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Dream Act and José José

December 14, 2010

José José is the SHIT. He captures a cursi/dramatic/melancholic sensibility. One that enjoys/lives in the pain of heartbreak. Take this line from El Triste: “Que triste todos dicen que estoy, que siempre estoy hablando de ti, no saben que pensando en tu amor, en tu amor, e podido ayudarme a vivir.” This song has made its way into my post on the Mexican national soccer team and the one on my first trip to Mexican Queens. Today, he arrived to my inbox:

This past Saturday, MALDEF partnered with the National Day Laborer Organizing Network (NDLON) as well as Dolores Huerta, José José and students from DREAM Team LA and the Orange County DREAM Team to organize a phone-banking outreach event to urge passage of the DREAM Act in the Senate. Over 60 undocumented DREAM Act college students and graduates made cell phone calls to elected officials throughout the day to urge support for the DREAM Act. Civil rights icon Dolores Huerta is now on Day 7 of her water-only fast in support of passage of the DREAM Act.

Accompanying the text was a video in which José José delivered a passionate speech. As a huge fan, I was taken aback by his words…For Jose Jose, the students are part of the struggle and dreams of their parents, grandparents, MALDEF, César Chávez, Dolores Huerta, and others. He asked them to acknowledge/be conscious (tomar concencia) of all those that are supporting them…to not drop out of school…To drop out of school is to substitute all the effort of these people for Rock n Roll, for drugs, for a future that is completely negative, one that leads to nowhere. See video: Jose Jose hablando por el Dream Act.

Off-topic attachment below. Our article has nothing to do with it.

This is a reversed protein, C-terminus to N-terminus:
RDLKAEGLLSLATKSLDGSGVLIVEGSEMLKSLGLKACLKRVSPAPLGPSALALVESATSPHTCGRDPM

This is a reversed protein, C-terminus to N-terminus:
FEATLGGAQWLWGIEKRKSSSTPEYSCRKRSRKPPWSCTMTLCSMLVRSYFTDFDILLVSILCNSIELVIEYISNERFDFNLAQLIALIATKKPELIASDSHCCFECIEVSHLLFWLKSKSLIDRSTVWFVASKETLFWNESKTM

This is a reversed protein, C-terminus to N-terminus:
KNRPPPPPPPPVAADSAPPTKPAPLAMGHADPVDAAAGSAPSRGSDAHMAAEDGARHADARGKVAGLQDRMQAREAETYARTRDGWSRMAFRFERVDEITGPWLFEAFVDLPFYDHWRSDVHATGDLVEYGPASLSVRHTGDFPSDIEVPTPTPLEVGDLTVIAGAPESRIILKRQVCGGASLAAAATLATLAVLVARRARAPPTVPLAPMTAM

I know a ton of his song, but very very little about him so I was surprised by this old school rhetoric: drink, drugs, and rock n roll are bad, stay in school. The other odd thing was how he understood the role of the Dream Act students and civil rights organizations, the students seemed to be recipients and not protagonist. Baffled, I did some serious research.

I asked the following, open-ended, not biased question, to a Chilagno friend via facebook: “José José Great or Greatest?”

He responded: “You serious? Para mi es súper establishment. para mí es el pri y raúl velasco (el moral del pri). se fue con el pri. seguro le va a la america.”

Aside from whether José José is Great or the Greatest, his participation raises questions about political support by Mexicans for political projects in the United States. More than anything I was wondering how folks south of the US-Mexico border have understood and responded to the DREAM ACT and what the past/present can tell us about possibilities and limits for future binational organizing. Is it time that we build organizations, schools, etc, etc, in Mexico and the United States that hire, link Mexicans across the border regardless of papers? What is the role of Mexican society in supporting/nourishing the talents of these students? Is stuff like this already happening? What is to be done? What should we be reading? Who should we be talking to/organizing with? Bueno, in the meantime I’m going to go have a beer at this Mexican restaurant I frequent, listen to CAfe Tacuba, Ramon Ayala, Juan Gabriel, etc, etc, and do some grading.

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2 Comments leave one →
  1. C.S. permalink
    December 15, 2010 7:12 am

    http://iknowhuh.wordpress.com/2010/12/13/narco-corridos-uptown/

    And what about Los Ilegales ?

  2. December 16, 2010 7:00 pm

    let me check it.

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